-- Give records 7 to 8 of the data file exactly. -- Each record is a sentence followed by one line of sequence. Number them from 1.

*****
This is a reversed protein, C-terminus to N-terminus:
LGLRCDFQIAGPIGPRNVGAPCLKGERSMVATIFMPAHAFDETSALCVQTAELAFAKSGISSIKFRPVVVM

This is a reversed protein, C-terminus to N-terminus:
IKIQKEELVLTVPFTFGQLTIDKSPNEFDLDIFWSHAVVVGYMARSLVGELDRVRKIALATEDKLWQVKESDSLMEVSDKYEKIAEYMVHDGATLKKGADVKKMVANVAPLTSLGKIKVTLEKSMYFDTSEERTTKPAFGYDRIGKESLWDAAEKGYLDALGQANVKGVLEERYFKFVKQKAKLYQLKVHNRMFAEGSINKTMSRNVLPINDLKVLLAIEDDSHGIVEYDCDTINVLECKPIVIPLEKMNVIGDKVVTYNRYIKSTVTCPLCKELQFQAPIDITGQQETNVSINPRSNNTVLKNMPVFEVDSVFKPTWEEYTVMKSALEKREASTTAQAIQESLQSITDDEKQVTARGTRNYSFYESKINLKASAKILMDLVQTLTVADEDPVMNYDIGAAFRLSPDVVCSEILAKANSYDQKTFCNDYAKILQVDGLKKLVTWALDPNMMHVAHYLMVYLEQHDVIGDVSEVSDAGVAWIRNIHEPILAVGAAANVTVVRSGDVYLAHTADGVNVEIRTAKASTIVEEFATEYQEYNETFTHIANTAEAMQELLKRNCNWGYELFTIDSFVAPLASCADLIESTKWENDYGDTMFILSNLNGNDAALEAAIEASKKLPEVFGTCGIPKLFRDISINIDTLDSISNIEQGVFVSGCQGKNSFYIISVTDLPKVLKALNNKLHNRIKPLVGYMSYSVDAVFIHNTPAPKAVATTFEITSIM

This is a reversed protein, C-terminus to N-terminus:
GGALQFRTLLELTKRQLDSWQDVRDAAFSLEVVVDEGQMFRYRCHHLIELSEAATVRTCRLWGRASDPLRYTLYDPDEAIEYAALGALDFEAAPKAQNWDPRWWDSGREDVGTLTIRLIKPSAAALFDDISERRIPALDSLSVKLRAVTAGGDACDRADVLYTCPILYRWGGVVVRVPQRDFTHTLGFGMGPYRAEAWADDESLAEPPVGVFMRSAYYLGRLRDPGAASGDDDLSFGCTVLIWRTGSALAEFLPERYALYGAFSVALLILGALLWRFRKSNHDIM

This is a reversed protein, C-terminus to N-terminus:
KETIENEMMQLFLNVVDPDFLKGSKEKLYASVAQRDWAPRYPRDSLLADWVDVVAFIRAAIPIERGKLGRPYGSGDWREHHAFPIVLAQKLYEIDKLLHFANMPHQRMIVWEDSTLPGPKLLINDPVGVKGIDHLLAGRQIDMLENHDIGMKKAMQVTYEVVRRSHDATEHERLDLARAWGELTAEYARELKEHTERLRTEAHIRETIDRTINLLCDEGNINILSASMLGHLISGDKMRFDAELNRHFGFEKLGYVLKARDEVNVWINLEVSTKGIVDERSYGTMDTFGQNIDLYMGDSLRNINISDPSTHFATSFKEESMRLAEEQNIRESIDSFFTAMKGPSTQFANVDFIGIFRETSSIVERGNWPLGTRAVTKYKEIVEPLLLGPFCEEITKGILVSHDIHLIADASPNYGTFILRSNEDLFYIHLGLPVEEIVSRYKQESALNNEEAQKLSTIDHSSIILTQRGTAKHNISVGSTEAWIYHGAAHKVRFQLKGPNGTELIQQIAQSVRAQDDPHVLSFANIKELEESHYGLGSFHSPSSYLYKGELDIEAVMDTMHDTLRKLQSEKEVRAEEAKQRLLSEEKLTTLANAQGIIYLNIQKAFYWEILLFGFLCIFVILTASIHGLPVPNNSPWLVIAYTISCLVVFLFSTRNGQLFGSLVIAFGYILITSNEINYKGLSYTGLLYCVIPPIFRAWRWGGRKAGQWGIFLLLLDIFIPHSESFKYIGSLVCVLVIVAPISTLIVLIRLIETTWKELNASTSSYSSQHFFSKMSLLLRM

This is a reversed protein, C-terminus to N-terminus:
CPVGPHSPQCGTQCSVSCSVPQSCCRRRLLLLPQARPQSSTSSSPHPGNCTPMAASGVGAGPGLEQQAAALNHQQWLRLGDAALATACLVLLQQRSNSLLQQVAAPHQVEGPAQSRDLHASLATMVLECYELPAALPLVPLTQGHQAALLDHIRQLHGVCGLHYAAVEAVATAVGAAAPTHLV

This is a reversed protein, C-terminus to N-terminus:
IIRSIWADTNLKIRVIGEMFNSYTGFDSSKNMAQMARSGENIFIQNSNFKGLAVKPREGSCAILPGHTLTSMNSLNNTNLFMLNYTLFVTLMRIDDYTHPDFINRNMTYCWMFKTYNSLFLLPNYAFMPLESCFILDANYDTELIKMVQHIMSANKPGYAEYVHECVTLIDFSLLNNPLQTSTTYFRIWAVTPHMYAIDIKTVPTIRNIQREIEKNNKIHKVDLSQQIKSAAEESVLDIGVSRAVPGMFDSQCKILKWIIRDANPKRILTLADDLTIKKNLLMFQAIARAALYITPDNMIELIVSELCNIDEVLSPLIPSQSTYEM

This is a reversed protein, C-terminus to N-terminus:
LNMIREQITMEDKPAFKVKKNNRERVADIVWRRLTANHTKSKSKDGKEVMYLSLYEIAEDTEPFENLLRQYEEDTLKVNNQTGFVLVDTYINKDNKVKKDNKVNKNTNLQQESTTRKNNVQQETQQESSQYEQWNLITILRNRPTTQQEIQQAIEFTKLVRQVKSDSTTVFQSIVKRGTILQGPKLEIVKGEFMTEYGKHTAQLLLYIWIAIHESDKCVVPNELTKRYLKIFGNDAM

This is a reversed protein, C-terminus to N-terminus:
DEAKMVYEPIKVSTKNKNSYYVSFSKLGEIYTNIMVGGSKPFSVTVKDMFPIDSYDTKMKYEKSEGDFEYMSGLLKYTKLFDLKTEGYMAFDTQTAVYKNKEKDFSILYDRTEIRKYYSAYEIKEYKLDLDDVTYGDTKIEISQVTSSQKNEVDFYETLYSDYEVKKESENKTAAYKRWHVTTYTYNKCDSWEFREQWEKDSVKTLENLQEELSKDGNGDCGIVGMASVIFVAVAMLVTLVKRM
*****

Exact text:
This is a reversed protein, C-terminus to N-terminus:
LNMIREQITMEDKPAFKVKKNNRERVADIVWRRLTANHTKSKSKDGKEVMYLSLYEIAEDTEPFENLLRQYEEDTLKVNNQTGFVLVDTYINKDNKVKKDNKVNKNTNLQQESTTRKNNVQQETQQESSQYEQWNLITILRNRPTTQQEIQQAIEFTKLVRQVKSDSTTVFQSIVKRGTILQGPKLEIVKGEFMTEYGKHTAQLLLYIWIAIHESDKCVVPNELTKRYLKIFGNDAM

This is a reversed protein, C-terminus to N-terminus:
DEAKMVYEPIKVSTKNKNSYYVSFSKLGEIYTNIMVGGSKPFSVTVKDMFPIDSYDTKMKYEKSEGDFEYMSGLLKYTKLFDLKTEGYMAFDTQTAVYKNKEKDFSILYDRTEIRKYYSAYEIKEYKLDLDDVTYGDTKIEISQVTSSQKNEVDFYETLYSDYEVKKESENKTAAYKRWHVTTYTYNKCDSWEFREQWEKDSVKTLENLQEELSKDGNGDCGIVGMASVIFVAVAMLVTLVKRM